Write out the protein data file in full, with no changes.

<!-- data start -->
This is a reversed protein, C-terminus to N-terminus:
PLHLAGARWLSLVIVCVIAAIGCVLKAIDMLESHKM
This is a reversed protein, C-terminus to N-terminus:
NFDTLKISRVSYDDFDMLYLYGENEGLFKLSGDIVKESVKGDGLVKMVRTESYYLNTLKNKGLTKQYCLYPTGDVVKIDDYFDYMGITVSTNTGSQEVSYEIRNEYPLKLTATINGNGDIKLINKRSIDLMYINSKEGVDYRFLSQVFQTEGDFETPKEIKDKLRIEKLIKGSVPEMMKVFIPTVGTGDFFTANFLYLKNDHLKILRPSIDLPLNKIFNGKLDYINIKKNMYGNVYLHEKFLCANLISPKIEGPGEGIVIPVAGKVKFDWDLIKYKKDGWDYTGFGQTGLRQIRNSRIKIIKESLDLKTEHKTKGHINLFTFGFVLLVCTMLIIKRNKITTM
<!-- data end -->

This is a reversed protein, C-terminus to N-terminus:
PLHLAGARWLSLVIVCVIAAIGCVLKAIDMLESHKM
This is a reversed protein, C-terminus to N-terminus:
NFDTLKISRVSYDDFDMLYLYGENEGLFKLSGDIVKESVKGDGLVKMVRTESYYLNTLKNKGLTKQYCLYPTGDVVKIDDYFDYMGITVSTNTGSQEVSYEIRNEYPLKLTATINGNGDIKLINKRSIDLMYINSKEGVDYRFLSQVFQTEGDFETPKEIKDKLRIEKLIKGSVPEMMKVFIPTVGTGDFFTANFLYLKNDHLKILRPSIDLPLNKIFNGKLDYINIKKNMYGNVYLHEKFLCANLISPKIEGPGEGIVIPVAGKVKFDWDLIKYKKDGWDYTGFGQTGLRQIRNSRIKIIKESLDLKTEHKTKGHINLFTFGFVLLVCTMLIIKRNKITTM